Of Horses And Men (Hross í oss)
Iceland (2013) Dir. Benedikt Erlingsson
Humour as we know is very subjective and it is fair to say that European humour, especially around the Nordic regions, is often a law unto its own and doesn’t always travel so well. Which brings us to this directorial debut from Icelandic actor Benedikt Erlingsson, a film purported to be a black comedy, and while I have enjoyed some of these in the past, this one escaped me.
Presumably a pun on the classic John Steinbeck novel (but nothing like it story wise), Of Horses And Men is a fairly self-explanatory title as it features a series of short skits involving – you guessed it – horses and men, although there are a few female equine lovers too. Set in a small rural village every interaction among the humans one way or another involves horses, while the animals themselves get to share the odd moment together too.
I must confess that I wasn’t able to follow the characters or the individual stories particularly well due to the lack of dialogue and helpful exposition, so the following synopses are based on information found in other reviews, which suggests I must have been the only dunderhead unable to make neither head nor tails out this.
Anyway, the first of these equestrian based skeins involves a dapper horse owner Kolbeinn (Ingvar Eggert Sigurosson) who rides his white mare (more of a Shetland pony type really) to have lunch with his lover, Solveig (Charlotte Bøving). When leaving, Solveig’s male horse decides now is the time to break free from his field and ingratiate himself with Kolbeinn’s mare – while Kolbeinn is still sat on her!
Unfortunately this was the only bit I personally found amusing which isn’t a particularly glowing indictment of my level of humour. Later a drunkard (Stein Armann Magnusson) rides his horse into the sea so he can by some vodka from a trawler ship. Two villagers Grimur (Kjartan Ragnarsson) and Egill (Helgi Björnsson) bicker over the use of barbed wire to block riding paths and a young woman Jóhanna (Sigríður María Egilsdóttir) astounds everyone by gathering up six runaway horses on her own.
Whether a deliberate homage of not, a Spanish tourist (Juan Camillo Roman Estrada) becomes separated from his group and takes a leaf out of Han Solo’s book from The Empire Strikes Back in order to stay warm when a snowstorm hits. Yes – ugh!
Death is a recurring theme throughout this film for both man and beast, yet we find ourselves more sympathetic towards the passing of the horses than the humans. That isn’t to say they necessarily deserve to meet their maker but in some instances they brought on themselves. If anything the horses often prove to be smarter than their human owners are and even with their animalistic tendencies behave with more dignity and grace.
Without being able to follow the narrative it is hard to determine what Erlingsson was aiming for with this film, but a tribute before the end credits to his mother would lead one to infer that she had a love for horses and perhaps the death aspect was Erlingsson’s way of handling her passing. Then again I could be wrong since the symbolism in this film is extremely dense (or maybe I am?) and the motives are less personal.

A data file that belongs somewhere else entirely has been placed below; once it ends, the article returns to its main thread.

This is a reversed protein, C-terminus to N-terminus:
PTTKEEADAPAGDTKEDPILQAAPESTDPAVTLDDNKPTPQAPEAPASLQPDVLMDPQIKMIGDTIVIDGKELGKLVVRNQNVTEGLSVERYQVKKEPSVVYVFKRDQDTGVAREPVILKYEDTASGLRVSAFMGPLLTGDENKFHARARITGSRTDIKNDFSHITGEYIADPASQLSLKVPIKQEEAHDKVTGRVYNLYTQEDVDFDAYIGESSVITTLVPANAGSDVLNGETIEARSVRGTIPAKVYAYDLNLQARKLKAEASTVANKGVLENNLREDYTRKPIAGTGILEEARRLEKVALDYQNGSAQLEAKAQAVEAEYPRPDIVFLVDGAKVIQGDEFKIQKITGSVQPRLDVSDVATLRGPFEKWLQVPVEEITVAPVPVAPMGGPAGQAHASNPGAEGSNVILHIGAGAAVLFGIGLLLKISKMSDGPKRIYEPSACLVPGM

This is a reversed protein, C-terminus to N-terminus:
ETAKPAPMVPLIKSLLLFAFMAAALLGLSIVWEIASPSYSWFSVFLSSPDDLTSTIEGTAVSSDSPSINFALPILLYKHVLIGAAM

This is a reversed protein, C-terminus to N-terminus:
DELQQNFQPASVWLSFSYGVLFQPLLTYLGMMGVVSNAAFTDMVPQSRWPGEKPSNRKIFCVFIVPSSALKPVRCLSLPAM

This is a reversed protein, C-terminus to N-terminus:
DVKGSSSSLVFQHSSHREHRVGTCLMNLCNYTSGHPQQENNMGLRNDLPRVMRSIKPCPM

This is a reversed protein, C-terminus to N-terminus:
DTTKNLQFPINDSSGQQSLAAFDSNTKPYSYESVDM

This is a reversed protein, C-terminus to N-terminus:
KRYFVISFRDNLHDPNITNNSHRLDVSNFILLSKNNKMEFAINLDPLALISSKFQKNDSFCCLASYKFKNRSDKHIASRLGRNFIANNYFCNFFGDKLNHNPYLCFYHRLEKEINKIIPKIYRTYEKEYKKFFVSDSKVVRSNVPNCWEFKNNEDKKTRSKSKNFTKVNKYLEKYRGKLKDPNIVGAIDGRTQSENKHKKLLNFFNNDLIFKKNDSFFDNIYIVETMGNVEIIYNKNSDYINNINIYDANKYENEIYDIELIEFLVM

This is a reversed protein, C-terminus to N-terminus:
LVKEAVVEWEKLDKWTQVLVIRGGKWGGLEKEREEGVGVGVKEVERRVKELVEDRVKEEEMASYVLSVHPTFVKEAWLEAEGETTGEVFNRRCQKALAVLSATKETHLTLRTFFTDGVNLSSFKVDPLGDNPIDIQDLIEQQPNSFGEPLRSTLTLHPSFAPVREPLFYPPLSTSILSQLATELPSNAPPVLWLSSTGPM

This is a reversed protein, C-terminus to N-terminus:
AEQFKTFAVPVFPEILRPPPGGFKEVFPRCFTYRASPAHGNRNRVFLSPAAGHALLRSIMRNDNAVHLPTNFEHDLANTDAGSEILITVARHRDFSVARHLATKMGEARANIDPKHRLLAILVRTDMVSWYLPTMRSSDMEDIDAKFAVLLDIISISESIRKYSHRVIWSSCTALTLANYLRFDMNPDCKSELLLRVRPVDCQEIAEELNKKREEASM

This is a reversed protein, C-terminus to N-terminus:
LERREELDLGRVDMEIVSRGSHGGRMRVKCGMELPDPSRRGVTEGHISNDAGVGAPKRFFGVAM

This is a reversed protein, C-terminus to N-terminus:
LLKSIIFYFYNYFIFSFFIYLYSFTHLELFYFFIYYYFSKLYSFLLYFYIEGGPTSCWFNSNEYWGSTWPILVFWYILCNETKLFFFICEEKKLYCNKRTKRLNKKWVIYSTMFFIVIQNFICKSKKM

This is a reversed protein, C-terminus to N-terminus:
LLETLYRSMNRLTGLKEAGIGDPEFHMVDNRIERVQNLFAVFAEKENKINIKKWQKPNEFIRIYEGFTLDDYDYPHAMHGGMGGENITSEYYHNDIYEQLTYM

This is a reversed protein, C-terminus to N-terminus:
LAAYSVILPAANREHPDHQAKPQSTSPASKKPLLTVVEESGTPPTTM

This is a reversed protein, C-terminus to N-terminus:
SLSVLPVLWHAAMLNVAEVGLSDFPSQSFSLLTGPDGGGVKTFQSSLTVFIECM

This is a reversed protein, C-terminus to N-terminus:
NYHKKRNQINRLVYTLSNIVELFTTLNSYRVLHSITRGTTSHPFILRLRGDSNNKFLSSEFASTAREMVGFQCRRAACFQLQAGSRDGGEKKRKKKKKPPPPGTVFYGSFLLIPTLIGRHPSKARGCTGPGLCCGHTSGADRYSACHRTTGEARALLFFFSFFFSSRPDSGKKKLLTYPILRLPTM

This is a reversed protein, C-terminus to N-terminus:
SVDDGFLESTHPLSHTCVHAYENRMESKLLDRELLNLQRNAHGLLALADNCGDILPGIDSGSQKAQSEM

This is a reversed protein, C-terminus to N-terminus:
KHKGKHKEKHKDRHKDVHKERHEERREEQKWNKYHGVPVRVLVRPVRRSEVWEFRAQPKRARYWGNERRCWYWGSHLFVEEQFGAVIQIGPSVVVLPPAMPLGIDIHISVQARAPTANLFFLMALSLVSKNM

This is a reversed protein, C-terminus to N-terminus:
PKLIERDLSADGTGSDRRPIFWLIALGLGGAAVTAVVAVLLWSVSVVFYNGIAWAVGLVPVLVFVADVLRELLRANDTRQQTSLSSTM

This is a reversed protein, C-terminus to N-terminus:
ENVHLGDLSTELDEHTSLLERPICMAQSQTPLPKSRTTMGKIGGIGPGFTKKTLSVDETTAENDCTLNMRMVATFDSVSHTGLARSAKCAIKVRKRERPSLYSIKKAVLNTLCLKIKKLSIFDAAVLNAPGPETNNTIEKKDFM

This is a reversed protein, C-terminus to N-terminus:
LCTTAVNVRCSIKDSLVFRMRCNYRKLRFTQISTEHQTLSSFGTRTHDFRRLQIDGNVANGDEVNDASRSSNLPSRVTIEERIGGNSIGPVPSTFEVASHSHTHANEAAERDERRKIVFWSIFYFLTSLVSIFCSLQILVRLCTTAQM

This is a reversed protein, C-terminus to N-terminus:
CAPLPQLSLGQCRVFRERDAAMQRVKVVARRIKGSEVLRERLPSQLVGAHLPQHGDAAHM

On a more positive note the horses are extremely well behaved and prove themselves excellent performers. Many are free to just graze or run around in a drove when necessary; only a few get to “act” and are not just fun to watch but handle their often dramatic scenes with amazing discipline. One, as already mentioned, is subject to castration and two others die, and while a disclaimer assurers us no horses were harmed, we are convinced they have passed on.
Another major contributing factor which assuredly pleased those who enjoyed this film is the scenery itself. The Icelandic countryside is captured in all its unfussy and bucolic glory, resembling the English and indeed any European rural landscape but with an eerie and changeable quality to match the moods of the various scenes.
There is a vibrant energy to the opening scene as Kolbeinn and his horse trotting down a country road in a unique canter, the rolling hills providing a picturesque backdrop in the distance. For the winter scenes, the snowy vistas remind us of the gloomy and oppressive locations many Nordic Noir crime dramas play out in while the final scenes during a dreary windy day could have taken place in the Yorkshire Moors.
A recurring motif, usually appearing at the start of a skit, comes in the form of an extreme close-up of a horse’s eye with a key component – the barbed wire or one of the cast – reflected in it. It may be a CGI trick but the effect it creates is undeniably whimsical in suggesting the point of view of the horse, its passive an unresponsive glare serving as a weary resignation for what is to come from the foolish human that surround it.
Yours truly may have been on the outside of what was happening here but the cast clearly seem to be on Erlingsson’s wavelength and accommodate his esoteric ideas with gusto and aplomb, no matter how darkly outrageous or physical the demands may be. For a first time director Erlingsson demonstrates a keen eye for using external vistas to set the scene and build an atmosphere.
Of Horses And Men ultimately did nothing for me, but I commend those who were able to discern so much detail – including names, most of which were barely, if ever, mentioned – from what I found to be largely oblique. At just 83 minutes it didn’t take up too much of my time but while I can’t say this is a bad film, it isn’t one I particularly enjoyed either. Only serious and superior feeling arthouse lovers should bother with this film.